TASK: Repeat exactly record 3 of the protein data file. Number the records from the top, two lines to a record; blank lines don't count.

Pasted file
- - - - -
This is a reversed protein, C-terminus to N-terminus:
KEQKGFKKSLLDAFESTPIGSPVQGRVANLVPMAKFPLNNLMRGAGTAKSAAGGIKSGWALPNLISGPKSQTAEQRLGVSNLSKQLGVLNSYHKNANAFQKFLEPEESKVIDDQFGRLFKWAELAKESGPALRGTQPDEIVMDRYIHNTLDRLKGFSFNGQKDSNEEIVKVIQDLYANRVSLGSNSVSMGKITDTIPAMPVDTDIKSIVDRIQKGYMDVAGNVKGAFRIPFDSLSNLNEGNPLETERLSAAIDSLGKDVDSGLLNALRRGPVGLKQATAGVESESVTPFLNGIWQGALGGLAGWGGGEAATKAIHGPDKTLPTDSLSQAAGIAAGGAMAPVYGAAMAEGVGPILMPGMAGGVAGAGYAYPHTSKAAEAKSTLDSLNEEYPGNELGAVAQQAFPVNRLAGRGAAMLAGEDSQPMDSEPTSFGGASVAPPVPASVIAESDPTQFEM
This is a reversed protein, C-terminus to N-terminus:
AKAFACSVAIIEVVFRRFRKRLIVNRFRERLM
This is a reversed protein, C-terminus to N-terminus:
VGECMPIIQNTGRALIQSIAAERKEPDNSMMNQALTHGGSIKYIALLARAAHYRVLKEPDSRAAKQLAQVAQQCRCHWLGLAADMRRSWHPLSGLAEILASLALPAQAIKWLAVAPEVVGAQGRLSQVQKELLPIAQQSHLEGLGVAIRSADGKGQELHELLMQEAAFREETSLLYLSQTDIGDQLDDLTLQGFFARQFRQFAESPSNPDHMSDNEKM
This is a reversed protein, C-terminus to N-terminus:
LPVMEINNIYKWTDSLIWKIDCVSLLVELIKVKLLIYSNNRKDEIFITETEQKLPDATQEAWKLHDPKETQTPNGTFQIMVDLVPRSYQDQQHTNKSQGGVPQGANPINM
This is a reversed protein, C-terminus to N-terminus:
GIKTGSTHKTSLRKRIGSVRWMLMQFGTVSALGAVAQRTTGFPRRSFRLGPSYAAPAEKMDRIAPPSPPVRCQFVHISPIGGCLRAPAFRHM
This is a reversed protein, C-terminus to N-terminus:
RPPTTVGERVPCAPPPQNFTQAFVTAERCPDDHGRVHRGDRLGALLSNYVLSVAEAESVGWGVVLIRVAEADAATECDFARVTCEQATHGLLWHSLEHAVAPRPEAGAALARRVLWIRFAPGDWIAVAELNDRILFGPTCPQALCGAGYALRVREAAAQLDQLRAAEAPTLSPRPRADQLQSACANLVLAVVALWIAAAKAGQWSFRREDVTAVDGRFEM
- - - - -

This is a reversed protein, C-terminus to N-terminus:
VGECMPIIQNTGRALIQSIAAERKEPDNSMMNQALTHGGSIKYIALLARAAHYRVLKEPDSRAAKQLAQVAQQCRCHWLGLAADMRRSWHPLSGLAEILASLALPAQAIKWLAVAPEVVGAQGRLSQVQKELLPIAQQSHLEGLGVAIRSADGKGQELHELLMQEAAFREETSLLYLSQTDIGDQLDDLTLQGFFARQFRQFAESPSNPDHMSDNEKM